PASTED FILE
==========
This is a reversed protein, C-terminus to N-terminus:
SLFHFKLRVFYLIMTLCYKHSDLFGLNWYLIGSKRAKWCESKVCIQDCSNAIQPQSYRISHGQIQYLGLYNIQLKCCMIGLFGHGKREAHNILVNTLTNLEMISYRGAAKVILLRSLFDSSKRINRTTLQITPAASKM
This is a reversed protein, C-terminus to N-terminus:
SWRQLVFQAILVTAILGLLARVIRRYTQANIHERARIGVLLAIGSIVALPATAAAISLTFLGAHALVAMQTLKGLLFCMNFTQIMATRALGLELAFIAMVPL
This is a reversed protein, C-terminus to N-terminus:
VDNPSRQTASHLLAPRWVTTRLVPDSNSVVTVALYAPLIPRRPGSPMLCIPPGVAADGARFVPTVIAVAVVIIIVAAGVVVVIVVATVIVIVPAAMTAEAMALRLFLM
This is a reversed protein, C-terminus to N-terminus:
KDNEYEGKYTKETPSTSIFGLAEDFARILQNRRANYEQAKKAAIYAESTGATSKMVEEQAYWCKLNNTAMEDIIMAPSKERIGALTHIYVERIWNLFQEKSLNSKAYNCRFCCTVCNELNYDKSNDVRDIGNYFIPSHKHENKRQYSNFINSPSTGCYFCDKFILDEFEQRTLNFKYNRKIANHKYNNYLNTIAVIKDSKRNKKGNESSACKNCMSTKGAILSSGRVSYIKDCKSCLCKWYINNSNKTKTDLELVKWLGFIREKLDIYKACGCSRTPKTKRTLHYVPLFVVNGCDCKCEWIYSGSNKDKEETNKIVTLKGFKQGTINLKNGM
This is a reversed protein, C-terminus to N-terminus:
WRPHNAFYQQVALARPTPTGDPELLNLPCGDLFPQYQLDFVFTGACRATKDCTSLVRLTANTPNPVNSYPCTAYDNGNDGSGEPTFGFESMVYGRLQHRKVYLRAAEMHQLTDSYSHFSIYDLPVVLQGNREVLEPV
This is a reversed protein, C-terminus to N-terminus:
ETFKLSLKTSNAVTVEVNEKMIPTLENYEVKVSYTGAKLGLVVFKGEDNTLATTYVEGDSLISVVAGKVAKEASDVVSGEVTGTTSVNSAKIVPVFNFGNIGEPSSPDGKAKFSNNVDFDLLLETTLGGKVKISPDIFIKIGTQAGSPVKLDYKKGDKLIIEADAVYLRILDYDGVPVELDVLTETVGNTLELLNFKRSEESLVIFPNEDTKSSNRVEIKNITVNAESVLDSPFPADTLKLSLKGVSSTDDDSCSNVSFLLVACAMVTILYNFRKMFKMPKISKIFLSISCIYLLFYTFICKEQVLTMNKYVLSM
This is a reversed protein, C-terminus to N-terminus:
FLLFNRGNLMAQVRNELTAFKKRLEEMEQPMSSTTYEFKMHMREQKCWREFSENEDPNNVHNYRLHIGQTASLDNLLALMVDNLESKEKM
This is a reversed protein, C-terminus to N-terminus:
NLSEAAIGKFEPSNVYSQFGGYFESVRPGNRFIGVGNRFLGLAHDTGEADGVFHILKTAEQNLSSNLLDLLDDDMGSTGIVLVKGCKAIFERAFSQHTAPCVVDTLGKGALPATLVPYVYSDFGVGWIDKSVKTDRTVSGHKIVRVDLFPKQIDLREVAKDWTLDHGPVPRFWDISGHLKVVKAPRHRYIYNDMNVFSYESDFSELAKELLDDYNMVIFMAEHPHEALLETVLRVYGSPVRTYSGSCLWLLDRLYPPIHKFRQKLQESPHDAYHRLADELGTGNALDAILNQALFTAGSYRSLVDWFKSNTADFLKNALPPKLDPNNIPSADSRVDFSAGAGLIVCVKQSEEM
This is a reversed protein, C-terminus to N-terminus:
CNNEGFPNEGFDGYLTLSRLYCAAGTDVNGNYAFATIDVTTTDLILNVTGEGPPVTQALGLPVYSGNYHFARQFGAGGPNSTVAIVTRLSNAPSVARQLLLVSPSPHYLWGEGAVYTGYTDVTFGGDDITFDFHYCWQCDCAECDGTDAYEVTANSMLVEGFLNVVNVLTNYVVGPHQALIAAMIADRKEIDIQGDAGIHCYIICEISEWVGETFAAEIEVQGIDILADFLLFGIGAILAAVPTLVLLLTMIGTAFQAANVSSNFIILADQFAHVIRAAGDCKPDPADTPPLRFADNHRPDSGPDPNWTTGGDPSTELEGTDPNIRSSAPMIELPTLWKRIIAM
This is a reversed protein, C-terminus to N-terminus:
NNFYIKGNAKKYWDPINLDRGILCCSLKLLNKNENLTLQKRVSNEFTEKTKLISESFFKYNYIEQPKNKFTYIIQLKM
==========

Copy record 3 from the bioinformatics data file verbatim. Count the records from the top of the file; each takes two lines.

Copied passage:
This is a reversed protein, C-terminus to N-terminus:
VDNPSRQTASHLLAPRWVTTRLVPDSNSVVTVALYAPLIPRRPGSPMLCIPPGVAADGARFVPTVIAVAVVIIIVAAGVVVVIVVATVIVIVPAAMTAEAMALRLFLM